Swedes Stage First Ever Concert on 3-D-Printed Instruments

The band rehearses with Olaf Diegel's 3D printed instruments.
Olaf Diegel's 3D printed instruments.

Olaf Diegel’s 3-D printed instruments.

Forget the 3-D-printed hip replacement, the latest breakthrough in 3-D printing technology is the world’s first concert played on 3-D-printed instruments! The performance, reports 3-D Print, took place yesterday at Sweden’s Lund University, featuring band members from the Malmö Academy of Music playing on drums, a keyboard, and electric guitars designed by professor and 3-D-printing pioneer Olaf Diegel.

Though some musicians are instinctively suspicious of plastic instruments, Diegel finds that their concerns are usually quickly overcome. “The sound is different, not better or worse,” he told the BBC, likening any stigma his instruments might carry to that which was attached to plastic-backed Ovation guitars in the 1980s, until “people became fans of the new sound.”

Olaf Diegel's 3D printed guitar.

Olaf Diegel’s 3D printed guitar.

Diegel’s guitars, in particular, are undeniably works of art. Using computer software, he designs complex sculptural shapes in the bodies that would likely be impossible using conventional methods: an elaborate American flag-inspired affair with a tiny Statue of Liberty nestled amid the stars and stripes; an intricate honeycombed structure featuring tiny bee sculptures; and a stunning array of interconnected mechanical gears that actually turn.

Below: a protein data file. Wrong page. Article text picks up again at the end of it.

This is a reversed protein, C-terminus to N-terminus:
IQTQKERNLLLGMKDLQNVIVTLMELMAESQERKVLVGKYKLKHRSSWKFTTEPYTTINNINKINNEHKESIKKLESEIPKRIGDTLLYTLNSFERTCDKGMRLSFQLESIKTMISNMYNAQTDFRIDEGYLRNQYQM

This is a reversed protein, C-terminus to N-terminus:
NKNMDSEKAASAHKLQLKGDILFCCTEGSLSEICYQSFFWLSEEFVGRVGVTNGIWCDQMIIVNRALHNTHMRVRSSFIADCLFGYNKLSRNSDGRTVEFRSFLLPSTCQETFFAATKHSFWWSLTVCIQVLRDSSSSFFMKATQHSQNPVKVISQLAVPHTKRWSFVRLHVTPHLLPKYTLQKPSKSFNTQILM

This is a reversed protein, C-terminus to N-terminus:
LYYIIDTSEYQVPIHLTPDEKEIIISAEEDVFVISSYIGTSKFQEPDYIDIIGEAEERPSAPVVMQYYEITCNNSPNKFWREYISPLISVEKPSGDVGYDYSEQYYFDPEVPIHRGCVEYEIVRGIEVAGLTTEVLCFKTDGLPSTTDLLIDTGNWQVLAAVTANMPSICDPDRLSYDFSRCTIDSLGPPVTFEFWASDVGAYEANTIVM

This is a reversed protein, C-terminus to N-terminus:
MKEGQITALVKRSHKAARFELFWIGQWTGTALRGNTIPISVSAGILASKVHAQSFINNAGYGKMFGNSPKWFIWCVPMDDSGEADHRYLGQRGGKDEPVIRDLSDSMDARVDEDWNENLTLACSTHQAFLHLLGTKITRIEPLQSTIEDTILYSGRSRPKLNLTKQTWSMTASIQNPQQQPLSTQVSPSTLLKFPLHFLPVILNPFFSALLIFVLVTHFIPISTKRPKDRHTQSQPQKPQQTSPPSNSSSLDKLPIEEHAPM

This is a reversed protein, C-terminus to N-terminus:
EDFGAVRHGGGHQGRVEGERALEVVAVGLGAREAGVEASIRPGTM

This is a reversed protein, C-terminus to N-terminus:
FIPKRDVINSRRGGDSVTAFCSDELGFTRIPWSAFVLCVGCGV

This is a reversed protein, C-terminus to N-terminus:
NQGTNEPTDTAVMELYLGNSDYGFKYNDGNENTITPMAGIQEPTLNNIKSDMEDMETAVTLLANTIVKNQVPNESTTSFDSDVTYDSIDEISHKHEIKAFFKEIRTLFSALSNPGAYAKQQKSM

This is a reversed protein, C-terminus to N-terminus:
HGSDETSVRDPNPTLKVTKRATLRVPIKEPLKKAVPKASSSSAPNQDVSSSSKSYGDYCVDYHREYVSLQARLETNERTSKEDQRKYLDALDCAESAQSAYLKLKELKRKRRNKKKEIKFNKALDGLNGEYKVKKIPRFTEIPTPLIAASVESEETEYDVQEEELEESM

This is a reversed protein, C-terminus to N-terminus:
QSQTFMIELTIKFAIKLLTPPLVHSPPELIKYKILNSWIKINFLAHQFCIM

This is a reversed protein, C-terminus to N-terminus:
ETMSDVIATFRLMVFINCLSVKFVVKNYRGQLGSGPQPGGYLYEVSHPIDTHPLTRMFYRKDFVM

Once Diegel is happy with the design on screen, a 3-D printer takes over, creating the instruments line by line. Then, says Diegel, “I have to paint them afterwards to make them look really pretty!”

The band rehearses with Olaf Diegel's 3D printed instruments.

The band rehearses with Olaf Diegel’s 3-D printed instruments.

In addition to the tremendous aesthetic appeal of these sculptural instruments, boasts Diegel, “I can also tailor instruments very precisely for musicians who want their instruments custom-made.” He’s been perfecting the process for two years, and has been experimenting with 3-D printing since the 1990s.

Next, Diegel plans to create 3-D-printed woodwinds, promising never-before-achieved musical effects, like a single flute that can play an entire chord. “We’re just starting to scratch the surface of applications of what you can do with 3-D printing, and music’s just one of them,” he says. “The next five years, I think, are going to be the cool years.”

Check out this video of the 3-D printed band rehearsing before the concert:

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